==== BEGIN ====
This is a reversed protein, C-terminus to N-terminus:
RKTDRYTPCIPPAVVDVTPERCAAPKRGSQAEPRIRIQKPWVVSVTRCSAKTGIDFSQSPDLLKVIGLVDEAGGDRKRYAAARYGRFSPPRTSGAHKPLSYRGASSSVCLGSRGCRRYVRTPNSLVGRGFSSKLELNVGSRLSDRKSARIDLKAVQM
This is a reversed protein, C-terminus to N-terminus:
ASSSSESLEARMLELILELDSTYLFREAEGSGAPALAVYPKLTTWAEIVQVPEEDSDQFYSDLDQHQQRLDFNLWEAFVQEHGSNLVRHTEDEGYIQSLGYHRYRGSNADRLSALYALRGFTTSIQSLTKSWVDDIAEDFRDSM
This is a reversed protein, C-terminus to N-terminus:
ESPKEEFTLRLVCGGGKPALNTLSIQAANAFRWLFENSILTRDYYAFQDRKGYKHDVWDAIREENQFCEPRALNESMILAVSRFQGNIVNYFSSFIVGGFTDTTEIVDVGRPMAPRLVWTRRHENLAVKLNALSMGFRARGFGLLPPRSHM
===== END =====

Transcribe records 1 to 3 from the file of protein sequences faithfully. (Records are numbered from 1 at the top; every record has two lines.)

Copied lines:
This is a reversed protein, C-terminus to N-terminus:
RKTDRYTPCIPPAVVDVTPERCAAPKRGSQAEPRIRIQKPWVVSVTRCSAKTGIDFSQSPDLLKVIGLVDEAGGDRKRYAAARYGRFSPPRTSGAHKPLSYRGASSSVCLGSRGCRRYVRTPNSLVGRGFSSKLELNVGSRLSDRKSARIDLKAVQM
This is a reversed protein, C-terminus to N-terminus:
ASSSSESLEARMLELILELDSTYLFREAEGSGAPALAVYPKLTTWAEIVQVPEEDSDQFYSDLDQHQQRLDFNLWEAFVQEHGSNLVRHTEDEGYIQSLGYHRYRGSNADRLSALYALRGFTTSIQSLTKSWVDDIAEDFRDSM
This is a reversed protein, C-terminus to N-terminus:
ESPKEEFTLRLVCGGGKPALNTLSIQAANAFRWLFENSILTRDYYAFQDRKGYKHDVWDAIREENQFCEPRALNESMILAVSRFQGNIVNYFSSFIVGGFTDTTEIVDVGRPMAPRLVWTRRHENLAVKLNALSMGFRARGFGLLPPRSHM